Spanish Virgins Islands- January 8th, 2016

The Spanish Virgins Islands:

Culebrita, Culebra, Tamarindo, Louis de Pena, and Soldado.

Written By Ioannis Pashakis

The second day at sea on the research boat started early with the boat docked at Puerto Manglar, Culebra. Guides and interns alike took a morning snorkel in waters quite different from what they are going to see for the rest of the trip. We took our dingy from the sail boat to an island surrounded by mangrove trees. Snorkeling close to the mangroves proved difficult. With the water shallow at the roots of the mangroves, the team snorkeled in water less than three feet deep. It was successful however when we had emerged back into open water to see a stingray, sea anemones and jellyfish.

Boarding back on the sail boat, the ship made its way to Bahia de Soldado in Culebra and the three groups of interns steeled themselves for a full day of research.  Joey, Courtney and Eric, the interns mapping out trails in GIS, planned to hike trails to Flamenco beach. Emily and Chloe are studying marine life and sailed with guides Kyle and Caylan to prime snorkeling spots. Emily however, feeling sea sickness from the long journey, joined Yanni, Molly and their guide Stefanie in exploring Dewey: the only town in Culebra. 

The interns hiking the trails of Culebra stumbled upon a murky lagoon covered in a dense forest of trees and learned that the orange tags along certain trails were warnings of unexploded ordinances from Culebra’s past as a Navy base, beyond the trail.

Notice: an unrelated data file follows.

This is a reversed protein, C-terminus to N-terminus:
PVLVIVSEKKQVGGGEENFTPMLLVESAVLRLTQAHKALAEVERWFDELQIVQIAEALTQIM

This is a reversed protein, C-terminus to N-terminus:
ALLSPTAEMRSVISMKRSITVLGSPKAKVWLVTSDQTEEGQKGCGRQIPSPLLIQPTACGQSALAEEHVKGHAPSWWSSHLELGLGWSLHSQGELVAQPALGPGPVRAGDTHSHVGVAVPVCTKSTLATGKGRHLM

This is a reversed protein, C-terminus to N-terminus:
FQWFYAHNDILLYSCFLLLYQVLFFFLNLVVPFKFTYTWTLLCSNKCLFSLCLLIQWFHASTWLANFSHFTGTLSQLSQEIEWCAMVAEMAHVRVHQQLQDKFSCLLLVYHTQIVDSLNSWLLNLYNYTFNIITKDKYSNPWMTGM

Emily, Stefanie, Molly and Yanni talked up the locals in Dewey, finding a place to eat and a delicious candy shop on the way. The French-Canadian couple who own Sweet and Naughty will satisfy your sweet tooth. “It’s a Regional concept with fresh baked donuts,” says Simon, co-owner. Their best dessert is the light, coconut and banana filled “monkey balls.”

Chloe, the only intern studying marine life for the day, sailed along with Kyle and Caylan from Bahia de Soldado, to the south side of Tamarindo point. “It’s the best snorkeling in the Spanish Virgin Islands,” said Kyle. “But make sure you know it is a nude beach.” 

While snorkeling, Chloe found that there was coral restoration underway in Bahia de Soldado. Although there was restoration underway in Bahio de Soldado and the hard coral showed evidence of bleaching, the snorkelers found plenty of vibrant sea life elsewhere. “It was really sick to see soft coral and it was vibrant and healthy,” said Chloe.

From Tamarindo point, the ship sailed completely around Cayo de Luis Penak, an island off the coast of Culebra, to the northern bay of Tamarindo point, then sailed to Dewey to pick up Emily, Yanni, Molly and Stefanie, and finally tied to a mooring ball for the night at Bahio de Soldado.